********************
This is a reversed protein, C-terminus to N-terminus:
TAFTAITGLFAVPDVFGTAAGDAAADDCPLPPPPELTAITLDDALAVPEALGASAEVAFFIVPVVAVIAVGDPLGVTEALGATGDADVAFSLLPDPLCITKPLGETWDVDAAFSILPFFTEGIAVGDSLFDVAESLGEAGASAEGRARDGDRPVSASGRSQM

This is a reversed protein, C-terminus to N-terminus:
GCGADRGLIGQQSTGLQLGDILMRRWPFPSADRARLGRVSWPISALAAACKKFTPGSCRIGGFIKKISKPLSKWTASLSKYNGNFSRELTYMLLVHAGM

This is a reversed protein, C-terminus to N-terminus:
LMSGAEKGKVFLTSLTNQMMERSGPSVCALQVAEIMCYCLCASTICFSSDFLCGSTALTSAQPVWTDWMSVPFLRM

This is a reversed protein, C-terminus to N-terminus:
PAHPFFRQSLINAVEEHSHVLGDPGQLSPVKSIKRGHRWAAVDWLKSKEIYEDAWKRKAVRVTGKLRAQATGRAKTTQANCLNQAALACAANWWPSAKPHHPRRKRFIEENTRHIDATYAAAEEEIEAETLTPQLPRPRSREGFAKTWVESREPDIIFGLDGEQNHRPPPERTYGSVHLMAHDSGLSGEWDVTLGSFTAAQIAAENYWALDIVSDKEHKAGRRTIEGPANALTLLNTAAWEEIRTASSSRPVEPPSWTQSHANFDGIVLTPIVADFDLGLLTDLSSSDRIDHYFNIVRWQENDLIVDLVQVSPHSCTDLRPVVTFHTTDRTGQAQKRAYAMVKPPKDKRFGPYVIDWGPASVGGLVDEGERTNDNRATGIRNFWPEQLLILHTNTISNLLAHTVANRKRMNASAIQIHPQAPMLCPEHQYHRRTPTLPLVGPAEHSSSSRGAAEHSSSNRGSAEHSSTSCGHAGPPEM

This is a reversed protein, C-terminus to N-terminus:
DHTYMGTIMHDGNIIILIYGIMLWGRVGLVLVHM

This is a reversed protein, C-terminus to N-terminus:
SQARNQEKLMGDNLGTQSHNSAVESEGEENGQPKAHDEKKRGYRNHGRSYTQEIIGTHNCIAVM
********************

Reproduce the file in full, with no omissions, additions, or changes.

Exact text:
This is a reversed protein, C-terminus to N-terminus:
TAFTAITGLFAVPDVFGTAAGDAAADDCPLPPPPELTAITLDDALAVPEALGASAEVAFFIVPVVAVIAVGDPLGVTEALGATGDADVAFSLLPDPLCITKPLGETWDVDAAFSILPFFTEGIAVGDSLFDVAESLGEAGASAEGRARDGDRPVSASGRSQM

This is a reversed protein, C-terminus to N-terminus:
GCGADRGLIGQQSTGLQLGDILMRRWPFPSADRARLGRVSWPISALAAACKKFTPGSCRIGGFIKKISKPLSKWTASLSKYNGNFSRELTYMLLVHAGM

This is a reversed protein, C-terminus to N-terminus:
LMSGAEKGKVFLTSLTNQMMERSGPSVCALQVAEIMCYCLCASTICFSSDFLCGSTALTSAQPVWTDWMSVPFLRM

This is a reversed protein, C-terminus to N-terminus:
PAHPFFRQSLINAVEEHSHVLGDPGQLSPVKSIKRGHRWAAVDWLKSKEIYEDAWKRKAVRVTGKLRAQATGRAKTTQANCLNQAALACAANWWPSAKPHHPRRKRFIEENTRHIDATYAAAEEEIEAETLTPQLPRPRSREGFAKTWVESREPDIIFGLDGEQNHRPPPERTYGSVHLMAHDSGLSGEWDVTLGSFTAAQIAAENYWALDIVSDKEHKAGRRTIEGPANALTLLNTAAWEEIRTASSSRPVEPPSWTQSHANFDGIVLTPIVADFDLGLLTDLSSSDRIDHYFNIVRWQENDLIVDLVQVSPHSCTDLRPVVTFHTTDRTGQAQKRAYAMVKPPKDKRFGPYVIDWGPASVGGLVDEGERTNDNRATGIRNFWPEQLLILHTNTISNLLAHTVANRKRMNASAIQIHPQAPMLCPEHQYHRRTPTLPLVGPAEHSSSSRGAAEHSSSNRGSAEHSSTSCGHAGPPEM

This is a reversed protein, C-terminus to N-terminus:
DHTYMGTIMHDGNIIILIYGIMLWGRVGLVLVHM

This is a reversed protein, C-terminus to N-terminus:
SQARNQEKLMGDNLGTQSHNSAVESEGEENGQPKAHDEKKRGYRNHGRSYTQEIIGTHNCIAVM